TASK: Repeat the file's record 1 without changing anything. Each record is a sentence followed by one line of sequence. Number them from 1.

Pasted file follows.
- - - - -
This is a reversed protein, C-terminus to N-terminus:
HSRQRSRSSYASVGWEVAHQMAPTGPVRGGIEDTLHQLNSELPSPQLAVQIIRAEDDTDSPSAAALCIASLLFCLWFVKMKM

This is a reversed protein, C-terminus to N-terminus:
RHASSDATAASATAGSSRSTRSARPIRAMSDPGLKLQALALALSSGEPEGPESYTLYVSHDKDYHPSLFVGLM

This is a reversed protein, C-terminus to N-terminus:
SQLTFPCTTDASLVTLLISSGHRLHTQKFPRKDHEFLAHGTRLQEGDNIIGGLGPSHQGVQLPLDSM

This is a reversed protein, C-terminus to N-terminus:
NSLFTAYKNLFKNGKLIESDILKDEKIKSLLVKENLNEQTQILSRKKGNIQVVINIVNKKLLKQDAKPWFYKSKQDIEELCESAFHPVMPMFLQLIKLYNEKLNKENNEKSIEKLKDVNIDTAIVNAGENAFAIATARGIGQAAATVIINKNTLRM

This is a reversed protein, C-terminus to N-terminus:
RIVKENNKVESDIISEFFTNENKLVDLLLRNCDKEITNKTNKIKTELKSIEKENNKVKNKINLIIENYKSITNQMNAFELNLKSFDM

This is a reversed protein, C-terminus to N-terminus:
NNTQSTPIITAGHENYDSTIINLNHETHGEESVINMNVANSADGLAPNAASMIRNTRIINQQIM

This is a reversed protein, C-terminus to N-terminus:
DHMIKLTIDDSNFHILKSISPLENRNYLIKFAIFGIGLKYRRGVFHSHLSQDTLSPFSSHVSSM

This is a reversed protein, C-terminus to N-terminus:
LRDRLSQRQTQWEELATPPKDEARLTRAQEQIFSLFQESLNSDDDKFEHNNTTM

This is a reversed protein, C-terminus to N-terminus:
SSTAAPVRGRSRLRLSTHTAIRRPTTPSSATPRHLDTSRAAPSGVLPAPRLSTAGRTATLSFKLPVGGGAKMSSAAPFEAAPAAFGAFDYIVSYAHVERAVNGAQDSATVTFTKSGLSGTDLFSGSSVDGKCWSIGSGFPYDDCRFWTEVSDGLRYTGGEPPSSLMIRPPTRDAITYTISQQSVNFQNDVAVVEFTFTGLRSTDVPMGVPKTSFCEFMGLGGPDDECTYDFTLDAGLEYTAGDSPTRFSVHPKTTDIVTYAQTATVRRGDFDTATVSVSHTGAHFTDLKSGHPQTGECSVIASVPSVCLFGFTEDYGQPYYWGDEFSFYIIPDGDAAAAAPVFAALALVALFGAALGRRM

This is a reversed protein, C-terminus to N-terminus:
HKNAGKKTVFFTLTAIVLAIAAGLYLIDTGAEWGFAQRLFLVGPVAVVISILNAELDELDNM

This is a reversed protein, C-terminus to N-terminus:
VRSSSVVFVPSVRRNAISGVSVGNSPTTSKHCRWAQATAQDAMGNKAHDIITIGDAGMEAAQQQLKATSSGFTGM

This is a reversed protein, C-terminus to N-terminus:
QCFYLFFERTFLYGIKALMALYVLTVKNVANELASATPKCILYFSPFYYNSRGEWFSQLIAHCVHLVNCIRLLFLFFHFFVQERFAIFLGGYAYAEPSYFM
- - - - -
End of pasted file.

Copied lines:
This is a reversed protein, C-terminus to N-terminus:
HSRQRSRSSYASVGWEVAHQMAPTGPVRGGIEDTLHQLNSELPSPQLAVQIIRAEDDTDSPSAAALCIASLLFCLWFVKMKM